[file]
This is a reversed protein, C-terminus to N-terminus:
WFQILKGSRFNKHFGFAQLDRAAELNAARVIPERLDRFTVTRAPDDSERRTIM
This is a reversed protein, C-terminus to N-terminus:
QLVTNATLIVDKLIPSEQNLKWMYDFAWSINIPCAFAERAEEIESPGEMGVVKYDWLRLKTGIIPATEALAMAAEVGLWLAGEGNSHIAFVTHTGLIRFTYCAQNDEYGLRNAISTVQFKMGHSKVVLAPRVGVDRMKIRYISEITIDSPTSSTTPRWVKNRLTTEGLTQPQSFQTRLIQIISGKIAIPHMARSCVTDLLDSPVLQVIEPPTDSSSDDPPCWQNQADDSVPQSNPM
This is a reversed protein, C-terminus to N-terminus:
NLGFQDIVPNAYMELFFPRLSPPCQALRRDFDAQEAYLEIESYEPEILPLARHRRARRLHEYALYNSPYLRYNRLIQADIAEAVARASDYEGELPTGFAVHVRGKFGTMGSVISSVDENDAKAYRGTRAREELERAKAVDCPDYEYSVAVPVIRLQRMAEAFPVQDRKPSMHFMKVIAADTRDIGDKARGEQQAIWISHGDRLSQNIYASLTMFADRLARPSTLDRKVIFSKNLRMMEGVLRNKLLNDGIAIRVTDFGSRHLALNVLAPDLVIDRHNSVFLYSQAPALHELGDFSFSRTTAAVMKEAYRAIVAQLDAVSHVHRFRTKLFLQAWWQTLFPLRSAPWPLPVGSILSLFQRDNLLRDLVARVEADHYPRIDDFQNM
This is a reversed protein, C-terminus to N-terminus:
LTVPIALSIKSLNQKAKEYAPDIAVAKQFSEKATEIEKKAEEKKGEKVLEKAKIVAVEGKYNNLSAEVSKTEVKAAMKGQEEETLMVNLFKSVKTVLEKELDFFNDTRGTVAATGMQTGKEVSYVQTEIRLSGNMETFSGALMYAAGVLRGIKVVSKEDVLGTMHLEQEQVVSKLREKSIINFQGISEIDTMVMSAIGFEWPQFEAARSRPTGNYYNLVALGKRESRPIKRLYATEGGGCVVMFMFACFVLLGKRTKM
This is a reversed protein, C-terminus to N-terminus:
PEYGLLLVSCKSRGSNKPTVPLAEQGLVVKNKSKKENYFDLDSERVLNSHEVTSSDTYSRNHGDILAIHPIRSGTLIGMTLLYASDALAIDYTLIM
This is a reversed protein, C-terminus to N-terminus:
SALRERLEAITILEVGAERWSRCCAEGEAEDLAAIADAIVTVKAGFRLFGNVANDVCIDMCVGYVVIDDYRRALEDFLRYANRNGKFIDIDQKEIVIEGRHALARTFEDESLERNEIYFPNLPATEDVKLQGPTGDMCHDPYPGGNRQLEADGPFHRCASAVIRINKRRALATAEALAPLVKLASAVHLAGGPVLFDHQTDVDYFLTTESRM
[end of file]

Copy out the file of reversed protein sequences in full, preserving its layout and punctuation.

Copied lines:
This is a reversed protein, C-terminus to N-terminus:
WFQILKGSRFNKHFGFAQLDRAAELNAARVIPERLDRFTVTRAPDDSERRTIM
This is a reversed protein, C-terminus to N-terminus:
QLVTNATLIVDKLIPSEQNLKWMYDFAWSINIPCAFAERAEEIESPGEMGVVKYDWLRLKTGIIPATEALAMAAEVGLWLAGEGNSHIAFVTHTGLIRFTYCAQNDEYGLRNAISTVQFKMGHSKVVLAPRVGVDRMKIRYISEITIDSPTSSTTPRWVKNRLTTEGLTQPQSFQTRLIQIISGKIAIPHMARSCVTDLLDSPVLQVIEPPTDSSSDDPPCWQNQADDSVPQSNPM
This is a reversed protein, C-terminus to N-terminus:
NLGFQDIVPNAYMELFFPRLSPPCQALRRDFDAQEAYLEIESYEPEILPLARHRRARRLHEYALYNSPYLRYNRLIQADIAEAVARASDYEGELPTGFAVHVRGKFGTMGSVISSVDENDAKAYRGTRAREELERAKAVDCPDYEYSVAVPVIRLQRMAEAFPVQDRKPSMHFMKVIAADTRDIGDKARGEQQAIWISHGDRLSQNIYASLTMFADRLARPSTLDRKVIFSKNLRMMEGVLRNKLLNDGIAIRVTDFGSRHLALNVLAPDLVIDRHNSVFLYSQAPALHELGDFSFSRTTAAVMKEAYRAIVAQLDAVSHVHRFRTKLFLQAWWQTLFPLRSAPWPLPVGSILSLFQRDNLLRDLVARVEADHYPRIDDFQNM
This is a reversed protein, C-terminus to N-terminus:
LTVPIALSIKSLNQKAKEYAPDIAVAKQFSEKATEIEKKAEEKKGEKVLEKAKIVAVEGKYNNLSAEVSKTEVKAAMKGQEEETLMVNLFKSVKTVLEKELDFFNDTRGTVAATGMQTGKEVSYVQTEIRLSGNMETFSGALMYAAGVLRGIKVVSKEDVLGTMHLEQEQVVSKLREKSIINFQGISEIDTMVMSAIGFEWPQFEAARSRPTGNYYNLVALGKRESRPIKRLYATEGGGCVVMFMFACFVLLGKRTKM
This is a reversed protein, C-terminus to N-terminus:
PEYGLLLVSCKSRGSNKPTVPLAEQGLVVKNKSKKENYFDLDSERVLNSHEVTSSDTYSRNHGDILAIHPIRSGTLIGMTLLYASDALAIDYTLIM
This is a reversed protein, C-terminus to N-terminus:
SALRERLEAITILEVGAERWSRCCAEGEAEDLAAIADAIVTVKAGFRLFGNVANDVCIDMCVGYVVIDDYRRALEDFLRYANRNGKFIDIDQKEIVIEGRHALARTFEDESLERNEIYFPNLPATEDVKLQGPTGDMCHDPYPGGNRQLEADGPFHRCASAVIRINKRRALATAEALAPLVKLASAVHLAGGPVLFDHQTDVDYFLTTESRM